As I mentioned, all of this is made clear in Trigger's "Understanding Early Civilizations". I'd say this is the best ever comparative book on early states. Essential reading for anyone interested in Big History.

I have no idea why Fukuyama doesn't appear to have read Trigger, or why he doesn't mention Egypt or even the Mesopotamian city states. These civilizations were both more socially complex than even the Chinese Shang dynasty, which by the way was the earliest civilization in China (circa 1600 BC) long before the Qin dynasty Fukuyama discusses.

Anonymous said...

I spotted most of the rather obvious historical errors in the Fukuyama excerpts and was all fired up to post some witty and acerbic corrections. Too late.

The errors are so great and so many that it's hard to understand how such a famous intellectual superstar could write such rot. Then I remembered "Guns, Germs, Steel".

With all the book sales, TV specials, and speaking tours I imagine that Jared Diamond cleared a couple million from his book. That had to have made a huge impact on a guy who is also world famous but whose book "The End of History" has hardly ever been actually read.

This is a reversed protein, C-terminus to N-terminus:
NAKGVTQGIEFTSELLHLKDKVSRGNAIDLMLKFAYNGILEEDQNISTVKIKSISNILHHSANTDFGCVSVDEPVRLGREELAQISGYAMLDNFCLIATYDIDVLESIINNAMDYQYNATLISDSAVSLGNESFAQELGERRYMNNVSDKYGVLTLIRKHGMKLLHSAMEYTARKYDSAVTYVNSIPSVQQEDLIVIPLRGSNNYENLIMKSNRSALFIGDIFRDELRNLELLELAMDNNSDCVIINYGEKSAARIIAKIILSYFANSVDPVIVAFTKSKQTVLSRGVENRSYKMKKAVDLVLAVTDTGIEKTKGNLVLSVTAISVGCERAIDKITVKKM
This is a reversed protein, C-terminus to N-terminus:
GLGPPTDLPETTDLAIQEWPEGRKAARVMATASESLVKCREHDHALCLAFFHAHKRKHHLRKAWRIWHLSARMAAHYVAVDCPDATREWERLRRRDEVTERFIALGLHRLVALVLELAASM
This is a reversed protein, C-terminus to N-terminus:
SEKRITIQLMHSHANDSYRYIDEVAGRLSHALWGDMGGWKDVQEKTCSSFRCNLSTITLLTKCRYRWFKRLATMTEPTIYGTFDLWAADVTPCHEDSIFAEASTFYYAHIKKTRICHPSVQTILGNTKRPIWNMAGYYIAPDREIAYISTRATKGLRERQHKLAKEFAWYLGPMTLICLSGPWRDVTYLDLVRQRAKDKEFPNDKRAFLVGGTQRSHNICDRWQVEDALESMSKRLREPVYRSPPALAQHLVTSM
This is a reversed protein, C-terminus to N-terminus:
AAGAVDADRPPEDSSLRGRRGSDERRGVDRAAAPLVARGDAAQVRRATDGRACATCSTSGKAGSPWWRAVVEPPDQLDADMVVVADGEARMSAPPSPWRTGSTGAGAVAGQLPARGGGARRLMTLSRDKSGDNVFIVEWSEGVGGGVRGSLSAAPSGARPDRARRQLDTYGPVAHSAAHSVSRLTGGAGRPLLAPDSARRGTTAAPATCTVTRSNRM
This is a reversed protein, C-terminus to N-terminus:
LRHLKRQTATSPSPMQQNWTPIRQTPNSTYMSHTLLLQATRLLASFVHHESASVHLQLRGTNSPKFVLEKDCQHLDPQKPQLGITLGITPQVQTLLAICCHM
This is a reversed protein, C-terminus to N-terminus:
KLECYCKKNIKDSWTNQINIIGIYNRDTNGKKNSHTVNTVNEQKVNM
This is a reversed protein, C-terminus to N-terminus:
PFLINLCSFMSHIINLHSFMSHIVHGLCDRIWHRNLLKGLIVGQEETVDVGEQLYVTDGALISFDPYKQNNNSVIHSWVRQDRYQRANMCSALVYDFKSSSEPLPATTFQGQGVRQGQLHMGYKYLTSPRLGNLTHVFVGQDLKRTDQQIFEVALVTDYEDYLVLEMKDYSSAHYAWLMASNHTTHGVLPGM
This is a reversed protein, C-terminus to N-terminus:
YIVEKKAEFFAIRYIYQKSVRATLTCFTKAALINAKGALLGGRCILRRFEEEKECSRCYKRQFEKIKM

I think Fukuyama is trying to write the right sort of book that will make him rich. Factual accuracy can wait until the second or third draft. Diamond's academic reputation suffered from all his errors but it didn't seem to have bothered sales very much.

Albertosaurus

Rob said...

To create a loyal administrative class, Dr. Fukuyama said, some states took the extreme measure of destroying the family, in a variety of original ways.
They have long since moved on from destroying the family to destroying the race.

M said...

Steve, agreed about the growth of the rule of law.

...

I'll agree with the posters who raise the Greco-Roman objection and have to ask where Rome and Greece are in this? It seems odd to present loyalty to the state and to larger social groups, as a de novo product of feudalism, when Greco-Roman opposition to absolute rulership and commitment to binding constitutions have precedence. Opposition to absolute rulership is a trend which reoccurs in the West, not a flowering of post-medieval rulership.

It also seems strange to present the idea that citizens of the Roman Empire had a commitment to tribalism rather than (at least also to) Romanitas and Romanization (and the degree to which contact peoples were absorbed) and to downplay the commitment of the Romans to their civic institutions.

However, (and the rest of this post may be where I agree basically do agree with Fukuyama depending on how accurately his argument has been rendered here), the idea that the Roman West basically didn't have a "class" of servants of the state and citizens of the state rather than their own families, promoted meritocratically, may be more or less accurate.